IRS Extends ACA Reporting Deadlines


IRS Extends ACA Reporting Deadlines
The IRS issued a two-month extension for employers and issuers to report on offers of health coverage and coverage provided. The deadlines for reporting to the IRS by paper have been extended to May 31 or June 30 for electronic submissions. Greatland Corp. advises employers to continue with preparations as if the deadlines had not been pushed back. Bob Nault, Greatland’s CEO said that waiting until the last minute can lead to failure to file 1095 forms for the 2015 tax year, which could bring penalties of up to $1 million on small businesses. Maximum penalties to payers for failure to file correct information returns, including furnishing an incorrect name/TIN to IRS are $3 million/year ($1 million for small businesses).

Janice Kreuger, ACA subject matter expert for Greatland said, “We are hearing from a lot of businesses that think the IRS will not enforce fines for the 2015 reporting year. This is simply not the case. The IRS will not fine employers and insurers for mistakes. However, they still need to file and file on time, even with the extended deadlines.

The IRS imposes the following fines for returns filed beginning January 1, 2016:

  • $50 per information return if you file correctly within 30 days of the due date.
  • $100 per information return if you file correctly more than 30 days after the due date, but by August 1.
  • $250 per information return if you file after August 1 or you do not file required information returns.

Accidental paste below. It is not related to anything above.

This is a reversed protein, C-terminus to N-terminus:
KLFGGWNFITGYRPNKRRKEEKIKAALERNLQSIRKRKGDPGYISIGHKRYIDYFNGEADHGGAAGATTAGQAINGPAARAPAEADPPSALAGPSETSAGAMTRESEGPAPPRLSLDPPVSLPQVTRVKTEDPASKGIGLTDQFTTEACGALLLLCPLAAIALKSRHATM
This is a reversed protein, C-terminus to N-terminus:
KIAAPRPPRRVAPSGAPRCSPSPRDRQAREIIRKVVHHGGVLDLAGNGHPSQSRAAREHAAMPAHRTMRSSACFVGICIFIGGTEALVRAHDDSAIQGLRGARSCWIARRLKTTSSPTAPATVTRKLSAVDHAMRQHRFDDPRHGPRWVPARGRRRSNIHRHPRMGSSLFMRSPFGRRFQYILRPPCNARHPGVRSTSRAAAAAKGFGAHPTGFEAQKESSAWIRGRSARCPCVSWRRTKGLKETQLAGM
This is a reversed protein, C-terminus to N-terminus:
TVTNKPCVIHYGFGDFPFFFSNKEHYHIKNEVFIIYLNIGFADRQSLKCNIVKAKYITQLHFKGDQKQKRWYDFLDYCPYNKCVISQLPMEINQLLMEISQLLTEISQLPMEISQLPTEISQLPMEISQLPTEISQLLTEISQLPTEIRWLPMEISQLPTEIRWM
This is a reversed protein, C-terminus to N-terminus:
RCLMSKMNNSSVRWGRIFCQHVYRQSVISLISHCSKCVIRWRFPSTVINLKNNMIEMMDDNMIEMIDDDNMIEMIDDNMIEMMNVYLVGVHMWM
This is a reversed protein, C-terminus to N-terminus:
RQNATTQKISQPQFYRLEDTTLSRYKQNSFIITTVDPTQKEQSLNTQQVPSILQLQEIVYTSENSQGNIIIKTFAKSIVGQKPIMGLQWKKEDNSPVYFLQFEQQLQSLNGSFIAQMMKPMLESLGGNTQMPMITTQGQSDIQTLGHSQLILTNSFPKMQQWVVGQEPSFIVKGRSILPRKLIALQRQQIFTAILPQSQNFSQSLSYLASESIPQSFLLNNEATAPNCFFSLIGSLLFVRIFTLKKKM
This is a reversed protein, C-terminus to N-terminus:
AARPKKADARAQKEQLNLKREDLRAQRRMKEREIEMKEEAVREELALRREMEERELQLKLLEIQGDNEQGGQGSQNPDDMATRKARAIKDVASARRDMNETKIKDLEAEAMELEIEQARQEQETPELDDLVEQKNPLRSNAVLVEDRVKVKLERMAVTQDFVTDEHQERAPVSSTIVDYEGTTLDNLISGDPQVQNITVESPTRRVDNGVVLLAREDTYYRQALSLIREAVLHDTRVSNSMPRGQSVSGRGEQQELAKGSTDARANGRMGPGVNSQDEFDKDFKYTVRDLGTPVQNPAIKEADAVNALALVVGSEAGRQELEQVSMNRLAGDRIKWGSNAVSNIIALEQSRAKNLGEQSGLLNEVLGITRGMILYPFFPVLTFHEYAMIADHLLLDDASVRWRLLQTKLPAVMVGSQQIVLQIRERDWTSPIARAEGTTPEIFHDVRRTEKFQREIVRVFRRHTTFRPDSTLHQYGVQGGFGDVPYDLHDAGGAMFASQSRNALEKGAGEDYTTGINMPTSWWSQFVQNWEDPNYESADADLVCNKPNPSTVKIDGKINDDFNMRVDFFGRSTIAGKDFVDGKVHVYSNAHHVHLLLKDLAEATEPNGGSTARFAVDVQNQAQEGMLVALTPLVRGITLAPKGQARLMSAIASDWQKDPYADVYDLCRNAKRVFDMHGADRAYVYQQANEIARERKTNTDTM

• $500 for a return for intentional disregard with no maximum penalty.

For more information, visit

Consumer Choices in the Affordable Care Act Marketplace
Under the ACA marketplaces, consumers in most regions of the country have multiple options from which to select a health plan, according to a study by the Blue Cross Blue Shield Assn. (BCBSA). However, the types of health plans are changing to meet the needs of customers and to manage risk for health insurers. For example, the share of HMO and exclusive provider organization (EPO) products increased from 41% in 2015 to 52% in 2016. HMO products were the lowest cost Silver Plans in 57% of counties in 2016 compared to 46% in 2015.

Price differentials are narrowing. In 2014, more than 29% of counties had the lowest cost Silver Plans. These plans cost more than 10% less than the next lowest competitor’s option. In 2015, that number dropped to less than 5%. In 2016, only 1% of counties had this large of a price differential between the two most affordable Silver Plans.

Maureen Sullivan of BCBSA said, “Insurance carriers are applying more data including the actual health care costs of newly enrolled members to design offerings that more accurately meet the needs of consumers in this new market.” For more information, visit 

A Snapshot of Consumer-Driven Health Plans
A recent survey by EBRI and Greenwald & Associates finds the following about consumer driven health plans (CDHPs):

  • 13% of the privately insured population are enrolled in a CDHP; 11% are enrolled in a high-deductible health plan (HDHP); and 76% are enrolled in more traditional coverage.
  • 26 million people with private insurance are enrolled in a CDHP—a health plan associated with a health savings account (HSA) or health reimbursement arrangement (HRA), or an HSA-eligible health plan.